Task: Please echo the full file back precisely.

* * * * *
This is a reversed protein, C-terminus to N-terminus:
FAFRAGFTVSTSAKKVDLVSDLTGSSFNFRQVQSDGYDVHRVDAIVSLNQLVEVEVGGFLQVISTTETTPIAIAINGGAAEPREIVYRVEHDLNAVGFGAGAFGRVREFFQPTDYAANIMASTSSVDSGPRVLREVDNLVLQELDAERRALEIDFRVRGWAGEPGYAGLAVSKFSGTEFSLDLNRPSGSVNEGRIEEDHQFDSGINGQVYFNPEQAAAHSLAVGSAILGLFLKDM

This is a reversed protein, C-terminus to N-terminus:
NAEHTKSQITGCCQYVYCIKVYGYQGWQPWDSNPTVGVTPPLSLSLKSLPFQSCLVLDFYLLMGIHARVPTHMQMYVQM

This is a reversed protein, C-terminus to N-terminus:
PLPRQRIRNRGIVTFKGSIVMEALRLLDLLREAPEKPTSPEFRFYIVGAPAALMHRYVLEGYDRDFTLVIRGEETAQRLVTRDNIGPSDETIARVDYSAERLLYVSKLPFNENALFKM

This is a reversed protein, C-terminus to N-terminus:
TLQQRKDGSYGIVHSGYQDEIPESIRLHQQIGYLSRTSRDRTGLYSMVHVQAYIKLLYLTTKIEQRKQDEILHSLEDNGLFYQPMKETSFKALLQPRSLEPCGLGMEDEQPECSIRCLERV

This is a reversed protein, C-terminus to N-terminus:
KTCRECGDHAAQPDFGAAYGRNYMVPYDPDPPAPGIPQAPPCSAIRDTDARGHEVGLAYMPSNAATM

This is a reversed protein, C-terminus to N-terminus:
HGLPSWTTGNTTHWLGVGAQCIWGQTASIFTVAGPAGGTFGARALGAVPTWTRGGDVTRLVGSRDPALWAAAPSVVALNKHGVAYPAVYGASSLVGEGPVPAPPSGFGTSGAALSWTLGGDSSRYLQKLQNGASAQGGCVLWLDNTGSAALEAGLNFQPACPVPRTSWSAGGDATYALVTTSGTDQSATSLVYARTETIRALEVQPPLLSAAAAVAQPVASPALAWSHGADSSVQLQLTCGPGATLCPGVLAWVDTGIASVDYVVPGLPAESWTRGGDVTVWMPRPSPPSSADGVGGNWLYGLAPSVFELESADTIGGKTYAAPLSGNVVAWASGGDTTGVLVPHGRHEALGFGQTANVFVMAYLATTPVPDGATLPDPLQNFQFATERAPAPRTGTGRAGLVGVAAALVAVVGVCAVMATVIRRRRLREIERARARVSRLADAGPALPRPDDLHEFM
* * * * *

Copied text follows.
This is a reversed protein, C-terminus to N-terminus:
FAFRAGFTVSTSAKKVDLVSDLTGSSFNFRQVQSDGYDVHRVDAIVSLNQLVEVEVGGFLQVISTTETTPIAIAINGGAAEPREIVYRVEHDLNAVGFGAGAFGRVREFFQPTDYAANIMASTSSVDSGPRVLREVDNLVLQELDAERRALEIDFRVRGWAGEPGYAGLAVSKFSGTEFSLDLNRPSGSVNEGRIEEDHQFDSGINGQVYFNPEQAAAHSLAVGSAILGLFLKDM

This is a reversed protein, C-terminus to N-terminus:
NAEHTKSQITGCCQYVYCIKVYGYQGWQPWDSNPTVGVTPPLSLSLKSLPFQSCLVLDFYLLMGIHARVPTHMQMYVQM

This is a reversed protein, C-terminus to N-terminus:
PLPRQRIRNRGIVTFKGSIVMEALRLLDLLREAPEKPTSPEFRFYIVGAPAALMHRYVLEGYDRDFTLVIRGEETAQRLVTRDNIGPSDETIARVDYSAERLLYVSKLPFNENALFKM

This is a reversed protein, C-terminus to N-terminus:
TLQQRKDGSYGIVHSGYQDEIPESIRLHQQIGYLSRTSRDRTGLYSMVHVQAYIKLLYLTTKIEQRKQDEILHSLEDNGLFYQPMKETSFKALLQPRSLEPCGLGMEDEQPECSIRCLERV

This is a reversed protein, C-terminus to N-terminus:
KTCRECGDHAAQPDFGAAYGRNYMVPYDPDPPAPGIPQAPPCSAIRDTDARGHEVGLAYMPSNAATM

This is a reversed protein, C-terminus to N-terminus:
HGLPSWTTGNTTHWLGVGAQCIWGQTASIFTVAGPAGGTFGARALGAVPTWTRGGDVTRLVGSRDPALWAAAPSVVALNKHGVAYPAVYGASSLVGEGPVPAPPSGFGTSGAALSWTLGGDSSRYLQKLQNGASAQGGCVLWLDNTGSAALEAGLNFQPACPVPRTSWSAGGDATYALVTTSGTDQSATSLVYARTETIRALEVQPPLLSAAAAVAQPVASPALAWSHGADSSVQLQLTCGPGATLCPGVLAWVDTGIASVDYVVPGLPAESWTRGGDVTVWMPRPSPPSSADGVGGNWLYGLAPSVFELESADTIGGKTYAAPLSGNVVAWASGGDTTGVLVPHGRHEALGFGQTANVFVMAYLATTPVPDGATLPDPLQNFQFATERAPAPRTGTGRAGLVGVAAALVAVVGVCAVMATVIRRRRLREIERARARVSRLADAGPALPRPDDLHEFM